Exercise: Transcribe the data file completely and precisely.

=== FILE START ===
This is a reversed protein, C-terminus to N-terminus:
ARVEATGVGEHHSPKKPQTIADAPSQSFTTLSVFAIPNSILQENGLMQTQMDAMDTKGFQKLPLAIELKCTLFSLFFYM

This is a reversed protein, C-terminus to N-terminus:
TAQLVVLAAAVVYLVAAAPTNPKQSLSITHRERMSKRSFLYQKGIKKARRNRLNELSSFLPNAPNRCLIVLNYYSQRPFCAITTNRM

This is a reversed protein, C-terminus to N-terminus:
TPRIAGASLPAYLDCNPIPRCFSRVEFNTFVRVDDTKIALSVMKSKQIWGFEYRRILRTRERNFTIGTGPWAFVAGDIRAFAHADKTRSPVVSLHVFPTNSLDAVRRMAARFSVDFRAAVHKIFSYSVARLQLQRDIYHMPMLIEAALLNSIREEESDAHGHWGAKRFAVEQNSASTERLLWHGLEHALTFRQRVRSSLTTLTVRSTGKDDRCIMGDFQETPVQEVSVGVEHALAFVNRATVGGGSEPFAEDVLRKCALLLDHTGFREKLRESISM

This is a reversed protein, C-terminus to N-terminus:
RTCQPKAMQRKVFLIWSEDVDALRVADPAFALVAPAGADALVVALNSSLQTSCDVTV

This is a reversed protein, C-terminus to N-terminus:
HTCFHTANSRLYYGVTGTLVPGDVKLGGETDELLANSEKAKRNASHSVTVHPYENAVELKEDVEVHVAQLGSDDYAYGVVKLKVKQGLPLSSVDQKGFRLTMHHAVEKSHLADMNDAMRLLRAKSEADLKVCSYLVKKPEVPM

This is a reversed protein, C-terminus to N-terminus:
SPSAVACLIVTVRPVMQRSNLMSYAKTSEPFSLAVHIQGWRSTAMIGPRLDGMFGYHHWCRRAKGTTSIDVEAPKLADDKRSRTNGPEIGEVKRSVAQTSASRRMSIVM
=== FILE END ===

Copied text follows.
This is a reversed protein, C-terminus to N-terminus:
ARVEATGVGEHHSPKKPQTIADAPSQSFTTLSVFAIPNSILQENGLMQTQMDAMDTKGFQKLPLAIELKCTLFSLFFYM

This is a reversed protein, C-terminus to N-terminus:
TAQLVVLAAAVVYLVAAAPTNPKQSLSITHRERMSKRSFLYQKGIKKARRNRLNELSSFLPNAPNRCLIVLNYYSQRPFCAITTNRM

This is a reversed protein, C-terminus to N-terminus:
TPRIAGASLPAYLDCNPIPRCFSRVEFNTFVRVDDTKIALSVMKSKQIWGFEYRRILRTRERNFTIGTGPWAFVAGDIRAFAHADKTRSPVVSLHVFPTNSLDAVRRMAARFSVDFRAAVHKIFSYSVARLQLQRDIYHMPMLIEAALLNSIREEESDAHGHWGAKRFAVEQNSASTERLLWHGLEHALTFRQRVRSSLTTLTVRSTGKDDRCIMGDFQETPVQEVSVGVEHALAFVNRATVGGGSEPFAEDVLRKCALLLDHTGFREKLRESISM

This is a reversed protein, C-terminus to N-terminus:
RTCQPKAMQRKVFLIWSEDVDALRVADPAFALVAPAGADALVVALNSSLQTSCDVTV

This is a reversed protein, C-terminus to N-terminus:
HTCFHTANSRLYYGVTGTLVPGDVKLGGETDELLANSEKAKRNASHSVTVHPYENAVELKEDVEVHVAQLGSDDYAYGVVKLKVKQGLPLSSVDQKGFRLTMHHAVEKSHLADMNDAMRLLRAKSEADLKVCSYLVKKPEVPM

This is a reversed protein, C-terminus to N-terminus:
SPSAVACLIVTVRPVMQRSNLMSYAKTSEPFSLAVHIQGWRSTAMIGPRLDGMFGYHHWCRRAKGTTSIDVEAPKLADDKRSRTNGPEIGEVKRSVAQTSASRRMSIVM